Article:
Working in an academic career requires you to do in-depth research, publish your papers on high standard publications, and also present them to other scholars in your field.
If you are a new graduate student in International Studies, this might cause a lot of questions in your mind, such as how could you begin or where to begin with? Or how can you reach those communities where scholars discuss with one another?
In this interview, Professor Brendan Howe of Ewha GSIS, introduces the Korean International Studies Association or KISA, the community of scholars, and also gives us some insights about how to create a publishable research paper. He is one of the two founding Co-Presidents of KISA, who currently serves as President, and also the Chief Editor of Asian International Studies Review (AISR). Here below is the original text from the interview with Professor Howe.
What is KISA, and how is it related to Ewha GSIS?
KISA is the Korean International Studies Association, the premier association for international studies in the English medium. It was set up to promote International Studies in the English language as an independent field of social studies in Korea and to construct a flourishing academic and professional community. Ewha GSIS hosted the first annual KISA convention (and has hosted several conferences since), and I am one of the founding Co-Presidents along with Professor Matthias Maass of Yonsei GSIS. The Institute for International and Area Studies, the main research institute of Ewha GSIS, has been instrumental in hosting KISA conferences, and also publishing KISA conference proceedings, articles, and books.
What are KISA’s main activities?
KISA holds an annual convention to bring together academics, practitioners, and graduate students, to share their latest work on international studies in the English language, broadly defined to include international relations, development cooperation, comparative politics, international business, international trade and investment, international law, and regional studies.
In addition, KISA serves as a link with international associations and networks in the field of international studies. KISA has a panel at the International Studies Association (ISA) annual convention in North America and has also provided panels to the Development Studies Association (DSA).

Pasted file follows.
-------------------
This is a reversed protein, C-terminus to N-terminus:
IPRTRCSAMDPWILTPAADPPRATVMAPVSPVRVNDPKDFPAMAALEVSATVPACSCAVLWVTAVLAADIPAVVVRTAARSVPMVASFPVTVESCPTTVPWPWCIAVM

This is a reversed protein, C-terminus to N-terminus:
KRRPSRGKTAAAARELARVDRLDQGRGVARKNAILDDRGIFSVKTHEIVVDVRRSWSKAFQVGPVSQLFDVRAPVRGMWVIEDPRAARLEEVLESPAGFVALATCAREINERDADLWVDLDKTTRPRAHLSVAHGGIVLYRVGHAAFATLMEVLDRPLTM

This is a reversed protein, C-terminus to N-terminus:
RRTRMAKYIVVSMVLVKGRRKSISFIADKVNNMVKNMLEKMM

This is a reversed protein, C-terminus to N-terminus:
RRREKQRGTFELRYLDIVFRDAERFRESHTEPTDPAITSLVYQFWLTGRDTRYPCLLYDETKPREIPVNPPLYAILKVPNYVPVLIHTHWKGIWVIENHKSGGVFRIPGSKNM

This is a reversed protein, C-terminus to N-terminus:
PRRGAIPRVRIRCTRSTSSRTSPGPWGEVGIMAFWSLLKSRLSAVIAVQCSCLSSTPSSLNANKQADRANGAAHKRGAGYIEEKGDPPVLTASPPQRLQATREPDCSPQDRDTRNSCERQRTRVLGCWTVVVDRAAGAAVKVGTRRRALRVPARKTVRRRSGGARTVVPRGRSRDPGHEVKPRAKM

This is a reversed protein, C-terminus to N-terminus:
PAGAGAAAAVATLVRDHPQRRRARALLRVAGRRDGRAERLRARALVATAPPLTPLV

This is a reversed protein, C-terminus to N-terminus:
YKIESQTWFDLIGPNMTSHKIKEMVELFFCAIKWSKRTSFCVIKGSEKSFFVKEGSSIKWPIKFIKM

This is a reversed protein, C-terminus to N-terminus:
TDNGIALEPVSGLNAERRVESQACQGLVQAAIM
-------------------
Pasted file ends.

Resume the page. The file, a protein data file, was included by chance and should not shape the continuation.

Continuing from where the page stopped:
KISA is supported by the Friedrich Ebert Stiftung and works closely with this German political foundation on a number of projects.
Finally, KISA has a number of publication initiatives ranging from academic books with Brill and Palgrave Macmillan international publishers, to the Scopus-ranked journal, Asian International Studies Review (AISR), and the graduate student journal, Yonsei Journal of International Studies (YJIS – formerly Papers, Essays, and Reviews).
What are the criteria of papers that will be selected to publish in AISR?
Papers accepted for publication in AISR must be of a high academic standard (we have a lot of submissions, and use double-blind peer review for selection). They must also be related to international studies broadly defined and the Asian region. Formatting guidelines must be followed closely (paying particular attention to citations and page length), and the English language use must already have been proofread. I recommend anybody interested visit the website asianisr.org and register to download all the previously published articles for free. As AISR will be embarking on a new partnership with Brill international publishers from next year, however, it is important to keep up to date with changes in regulations – for instance, there will be a new Brill website for the journal, and in future, it will not be possible to download articles for free. Student publications are also on occasion accepted by AISR if they meet the standards, but usually with the guidance of a professor.